to La Ventana del Mar is approximately 2 hours.
Crossing at Calexico:
El Centro: Go east on Interstate 8 to Highway 111 exit. Go South on
Highway 111 to the border. Go through the border, and bear right.
After approximately 500 feet turn right for San Felipe. Go straight
on this road through Mexicali (major intersections will have signs
for San Felipe.) This turns into Highway 5. El Dorado Ranch is at
Kilometer marker 176 and you will use this entrance for La Ventana
del Mar as well. Click on map below for larger version.
El Centro: Go East on Interstate 8 to Highway 111 exit. Go South on
Highway 111 to the third light (Hwy. 98 or Truck Route 7). Go East
on Highway 98 for about 7 miles where the sign shows the border crossing.
Make a right and proceed up and over the cloverleaf and into the border
crossing (this is clearly marked). RV's are to follow the signs for
Yuma: Take Highway 8 West and exit at Highway 98. Go West on Highway
98 for about 16 miles. At the traffic light, make a left and proceed
up and over the cloverleaf and into the border crossing (this is clearly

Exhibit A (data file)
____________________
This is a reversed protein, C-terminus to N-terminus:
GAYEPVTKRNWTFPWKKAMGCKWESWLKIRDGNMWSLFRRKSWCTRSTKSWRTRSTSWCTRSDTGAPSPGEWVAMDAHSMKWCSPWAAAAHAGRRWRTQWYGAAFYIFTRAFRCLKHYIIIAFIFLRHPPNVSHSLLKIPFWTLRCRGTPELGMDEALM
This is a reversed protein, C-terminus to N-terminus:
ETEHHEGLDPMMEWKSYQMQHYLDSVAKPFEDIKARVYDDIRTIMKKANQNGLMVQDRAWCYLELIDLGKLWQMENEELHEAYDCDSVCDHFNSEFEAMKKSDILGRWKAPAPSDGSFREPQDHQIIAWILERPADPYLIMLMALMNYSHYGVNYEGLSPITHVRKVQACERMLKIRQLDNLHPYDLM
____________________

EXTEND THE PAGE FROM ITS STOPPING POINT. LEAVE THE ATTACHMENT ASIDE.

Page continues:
through the new border crossing you will come to a "T" crossing.
Make a right and proceed West along the border boundary to the first
stop sign where you will make a left onto Calzado Manuel Gomez Morin
(MORIN BLVD). Continue South on MORIN through 7 traffic lights, passing
the Sony plant. Turn left onto Highway 5 going South. El Dorado Ranch
and La Ventana del Mar are at Kilometer marker 176 and are about 2
- 2 1/2 hours driving time from the border.
who live farther away may want to fly.
Fly into San Diego and drive rental car. Drive time is approximately
Fly into Yuma, AZ and drive rental car. Drive time is approximately
3.5 hours. 3. Fly into Los Angeles and then fly into El Centro, CA
and drive rental car. Drive time is approximately 2.5 hours.
When renting a car you must tell them you are driving into Mexico.
Some agencies will not allow rentals into Mexico. In San Diego Red
& Blue is the most economical and allows their vehicles into Mexico
with the appropriate insurance. In Yuma and El Centro, Avis rents
cars that can go into Mexico. (El Centro Avis counter closes at 5:00
on weekdays, Noon on Saturdays, and closed on Sundays.)
have had some members chose another option and that is by bus. It
can be a long tedious trip but can be done. Greyhound Bus has a station
in Calexico, CA, right at the border. You can then walk or take a